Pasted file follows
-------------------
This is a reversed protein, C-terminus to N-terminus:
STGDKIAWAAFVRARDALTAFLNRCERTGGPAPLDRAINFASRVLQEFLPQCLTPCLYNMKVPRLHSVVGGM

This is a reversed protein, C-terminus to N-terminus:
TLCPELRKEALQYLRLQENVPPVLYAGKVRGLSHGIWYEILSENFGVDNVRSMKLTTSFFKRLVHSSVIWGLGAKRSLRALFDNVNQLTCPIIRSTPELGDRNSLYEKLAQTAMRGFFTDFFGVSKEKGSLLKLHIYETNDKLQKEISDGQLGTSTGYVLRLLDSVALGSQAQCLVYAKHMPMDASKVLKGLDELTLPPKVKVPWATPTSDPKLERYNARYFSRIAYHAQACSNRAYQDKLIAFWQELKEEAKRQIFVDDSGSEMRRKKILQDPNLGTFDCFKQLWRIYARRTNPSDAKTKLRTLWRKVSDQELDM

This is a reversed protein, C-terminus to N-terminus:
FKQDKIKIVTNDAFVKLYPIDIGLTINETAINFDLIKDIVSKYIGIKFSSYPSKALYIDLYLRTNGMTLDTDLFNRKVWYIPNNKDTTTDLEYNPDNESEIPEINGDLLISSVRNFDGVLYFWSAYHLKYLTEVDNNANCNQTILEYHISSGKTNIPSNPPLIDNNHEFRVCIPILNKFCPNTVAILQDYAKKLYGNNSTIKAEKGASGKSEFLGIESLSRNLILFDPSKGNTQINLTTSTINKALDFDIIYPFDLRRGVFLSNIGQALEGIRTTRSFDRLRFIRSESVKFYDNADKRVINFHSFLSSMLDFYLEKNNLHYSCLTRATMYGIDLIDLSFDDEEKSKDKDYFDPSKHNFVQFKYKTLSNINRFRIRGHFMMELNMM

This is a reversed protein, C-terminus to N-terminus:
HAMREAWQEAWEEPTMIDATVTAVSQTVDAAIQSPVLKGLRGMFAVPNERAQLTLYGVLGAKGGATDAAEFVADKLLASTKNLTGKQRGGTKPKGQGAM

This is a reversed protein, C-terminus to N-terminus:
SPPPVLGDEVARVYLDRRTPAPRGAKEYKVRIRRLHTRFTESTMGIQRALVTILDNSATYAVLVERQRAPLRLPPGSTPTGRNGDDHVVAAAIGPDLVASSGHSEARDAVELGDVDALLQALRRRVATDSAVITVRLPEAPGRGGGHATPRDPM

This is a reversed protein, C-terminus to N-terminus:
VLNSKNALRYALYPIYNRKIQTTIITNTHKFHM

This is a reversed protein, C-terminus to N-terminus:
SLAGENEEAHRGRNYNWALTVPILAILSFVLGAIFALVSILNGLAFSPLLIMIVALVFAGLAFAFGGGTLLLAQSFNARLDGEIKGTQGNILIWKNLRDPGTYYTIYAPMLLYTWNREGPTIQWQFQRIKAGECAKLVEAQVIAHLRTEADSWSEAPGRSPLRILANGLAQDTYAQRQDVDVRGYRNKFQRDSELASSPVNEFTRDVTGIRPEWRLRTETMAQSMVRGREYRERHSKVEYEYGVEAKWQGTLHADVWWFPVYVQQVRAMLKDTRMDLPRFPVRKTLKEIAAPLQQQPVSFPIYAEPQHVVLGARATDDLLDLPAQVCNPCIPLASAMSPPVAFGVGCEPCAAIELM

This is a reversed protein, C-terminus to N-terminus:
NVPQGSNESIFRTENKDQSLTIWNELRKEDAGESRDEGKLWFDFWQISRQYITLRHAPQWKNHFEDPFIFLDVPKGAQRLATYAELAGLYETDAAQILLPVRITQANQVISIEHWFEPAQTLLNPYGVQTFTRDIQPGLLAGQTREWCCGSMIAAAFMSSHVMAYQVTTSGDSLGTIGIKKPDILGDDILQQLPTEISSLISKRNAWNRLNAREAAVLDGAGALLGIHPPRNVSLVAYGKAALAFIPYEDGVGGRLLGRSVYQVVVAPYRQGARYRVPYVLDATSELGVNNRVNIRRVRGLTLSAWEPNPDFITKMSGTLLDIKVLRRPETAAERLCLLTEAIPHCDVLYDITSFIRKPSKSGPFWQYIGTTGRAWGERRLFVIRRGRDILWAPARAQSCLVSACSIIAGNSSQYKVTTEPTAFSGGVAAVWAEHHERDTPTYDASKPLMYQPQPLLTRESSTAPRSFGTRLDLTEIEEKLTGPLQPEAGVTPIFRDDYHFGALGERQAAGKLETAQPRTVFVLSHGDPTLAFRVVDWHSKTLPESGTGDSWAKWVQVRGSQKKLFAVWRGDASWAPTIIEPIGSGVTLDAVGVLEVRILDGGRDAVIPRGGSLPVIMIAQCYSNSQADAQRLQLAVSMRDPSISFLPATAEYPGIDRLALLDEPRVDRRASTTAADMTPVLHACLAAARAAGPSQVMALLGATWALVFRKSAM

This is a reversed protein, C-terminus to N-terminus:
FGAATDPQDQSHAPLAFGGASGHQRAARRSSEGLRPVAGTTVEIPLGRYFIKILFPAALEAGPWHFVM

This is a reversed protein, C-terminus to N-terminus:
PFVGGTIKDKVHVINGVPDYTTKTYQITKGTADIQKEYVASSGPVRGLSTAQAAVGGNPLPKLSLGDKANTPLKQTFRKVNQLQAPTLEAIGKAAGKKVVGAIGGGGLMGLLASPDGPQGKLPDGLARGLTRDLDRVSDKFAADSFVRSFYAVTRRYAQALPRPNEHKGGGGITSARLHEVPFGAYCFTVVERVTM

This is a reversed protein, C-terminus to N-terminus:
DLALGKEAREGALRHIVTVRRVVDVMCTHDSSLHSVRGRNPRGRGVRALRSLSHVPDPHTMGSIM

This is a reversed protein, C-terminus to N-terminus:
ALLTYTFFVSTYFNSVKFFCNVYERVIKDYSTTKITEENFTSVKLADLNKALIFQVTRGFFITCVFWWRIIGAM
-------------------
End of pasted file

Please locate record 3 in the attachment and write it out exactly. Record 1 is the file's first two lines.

This is a reversed protein, C-terminus to N-terminus:
FKQDKIKIVTNDAFVKLYPIDIGLTINETAINFDLIKDIVSKYIGIKFSSYPSKALYIDLYLRTNGMTLDTDLFNRKVWYIPNNKDTTTDLEYNPDNESEIPEINGDLLISSVRNFDGVLYFWSAYHLKYLTEVDNNANCNQTILEYHISSGKTNIPSNPPLIDNNHEFRVCIPILNKFCPNTVAILQDYAKKLYGNNSTIKAEKGASGKSEFLGIESLSRNLILFDPSKGNTQINLTTSTINKALDFDIIYPFDLRRGVFLSNIGQALEGIRTTRSFDRLRFIRSESVKFYDNADKRVINFHSFLSSMLDFYLEKNNLHYSCLTRATMYGIDLIDLSFDDEEKSKDKDYFDPSKHNFVQFKYKTLSNINRFRIRGHFMMELNMM